A newbie hot tub dealer recently spoke to me about a challenge he’s run into more than once: how to sell health benefits of spas when there really isn’t clear empirical data out there proving the case.

Sure, science has not produced that be-all, end-all study consistently linking hot tub usage to curative care. But does that mean hot tubs can’t improve a person’s health and help them feel better? Absolutely not. The key to positioning yourself as a knowledgeable and trustworthy hot tub expert is to know the difference between what you can and can’t claim when it comes to selling hot tub health benefits.

Several studies published in peer-reviewed medical-science journals have consistently identified that hot water immersion and hydromassage produce different effects on various systems of the body. So while researchers have not necessarily been able to determine the mechanisms by which hot tub use improves certain medical conditions and diseases, it has linked their use to improved health outcomes.


Being the Expert

First, let’s go over what it means to be an expert. Sure, the more you know, the easier it will be to provide reliable information to your customer. But knowledge also works to build one’s self-confidence, a critical trait in becoming an effective sales person. Sharing your knowledge leads to trust, and that trust inevitably leads to more sales.

Sharing your knowledge leads to trust, and that trust inevitably leads to more sales.


And whose trust are we trying to gain? Before we get to the hot tub product, we can recognize a few knowns about consumers walking through our doors these days. We have an aging population where easy access to information and a growing Wellness concept promotes the quick-fix.

As Li Edekoort states, “There is a golden future awaiting all of the industries that can meet peoples’ need for well-being. Taking a major vacation each year will no longer be as important as having a bit of a vacation feeling on an everyday basis—a ‘holiday every day.’” Translation for the hot tub retailer: Opportunity abounds!


Understanding the Physical Effects of Hot Water Immersion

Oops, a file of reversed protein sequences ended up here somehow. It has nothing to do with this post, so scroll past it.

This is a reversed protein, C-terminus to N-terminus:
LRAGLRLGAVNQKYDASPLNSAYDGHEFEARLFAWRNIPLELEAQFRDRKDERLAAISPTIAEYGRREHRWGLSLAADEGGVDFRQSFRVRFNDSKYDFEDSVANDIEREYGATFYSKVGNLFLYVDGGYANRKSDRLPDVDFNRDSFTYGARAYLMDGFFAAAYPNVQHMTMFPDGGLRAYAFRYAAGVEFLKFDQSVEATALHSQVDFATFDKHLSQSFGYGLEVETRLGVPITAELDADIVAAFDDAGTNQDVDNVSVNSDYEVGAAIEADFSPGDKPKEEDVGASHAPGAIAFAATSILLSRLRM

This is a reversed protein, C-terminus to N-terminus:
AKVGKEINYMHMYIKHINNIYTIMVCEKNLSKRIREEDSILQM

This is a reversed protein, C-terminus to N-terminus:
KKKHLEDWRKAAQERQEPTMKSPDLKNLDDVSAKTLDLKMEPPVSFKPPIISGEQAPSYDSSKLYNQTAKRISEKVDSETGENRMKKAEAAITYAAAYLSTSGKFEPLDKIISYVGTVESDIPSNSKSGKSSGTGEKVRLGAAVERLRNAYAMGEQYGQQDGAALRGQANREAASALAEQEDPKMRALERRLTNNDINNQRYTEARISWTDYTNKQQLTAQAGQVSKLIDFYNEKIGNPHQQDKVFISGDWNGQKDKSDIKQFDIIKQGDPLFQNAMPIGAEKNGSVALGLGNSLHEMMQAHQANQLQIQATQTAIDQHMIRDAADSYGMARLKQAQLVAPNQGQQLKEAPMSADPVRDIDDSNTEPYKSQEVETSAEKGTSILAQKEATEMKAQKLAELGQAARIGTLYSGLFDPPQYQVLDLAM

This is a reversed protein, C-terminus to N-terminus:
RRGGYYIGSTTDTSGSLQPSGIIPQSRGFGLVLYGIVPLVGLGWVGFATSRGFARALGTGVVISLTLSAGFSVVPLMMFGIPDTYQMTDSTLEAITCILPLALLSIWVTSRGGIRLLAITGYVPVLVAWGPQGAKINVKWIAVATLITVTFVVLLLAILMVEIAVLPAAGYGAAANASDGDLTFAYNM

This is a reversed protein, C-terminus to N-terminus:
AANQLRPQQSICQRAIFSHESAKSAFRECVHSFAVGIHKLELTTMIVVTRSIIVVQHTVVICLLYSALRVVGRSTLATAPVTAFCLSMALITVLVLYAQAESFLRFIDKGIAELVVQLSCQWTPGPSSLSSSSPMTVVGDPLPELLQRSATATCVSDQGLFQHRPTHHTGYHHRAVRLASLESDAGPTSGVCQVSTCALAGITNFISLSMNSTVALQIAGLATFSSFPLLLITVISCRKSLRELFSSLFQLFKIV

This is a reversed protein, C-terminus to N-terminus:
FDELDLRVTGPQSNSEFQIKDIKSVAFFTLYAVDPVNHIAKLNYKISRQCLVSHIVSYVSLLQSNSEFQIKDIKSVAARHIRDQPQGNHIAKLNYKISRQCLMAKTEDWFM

If you’ve been in the spa business long enough, you’re probably familiar with one or more of the health benefits from hot tub usage. To recap, here’s a list of proven health effects brought about from hot water immersion:

  • Buoyancy (bodies can be up to 90% lighter in water) relieves pressure on joints and spine.
  • Immersion in 102 degrees F increases blood flow by 121%. Blood vessels expand increasing blood flow which carries more oxygen and nutrients throughout the body (aka the Vasodilatation Effect). Increased circulation helps relax tight muscles allowing mobility to arthritic/injured joints.
  • Hydrostatic effect of jets on pressure points releases endorphins, the body’s natural painkillers.
  • Dopamine, a hormone that causes relaxation, is released.
  • Heated water induces artificial fever which activates the immune system.


Being able to effectively communicate these points becomes invaluable when promoting your hot tubs and the spa experience to customers most interested in improving their health and wellness.


Common Indicators for Health-Concerned Hot Tub Shoppers

As a key part of the sales process, good retailers attempt to determine customers’ buying motives early on. This is typically when you’d learn about a specific pain point each customer is looking to address in their potential purchase—i.e., which health issue is bothering them that one of your hot tub products could help with.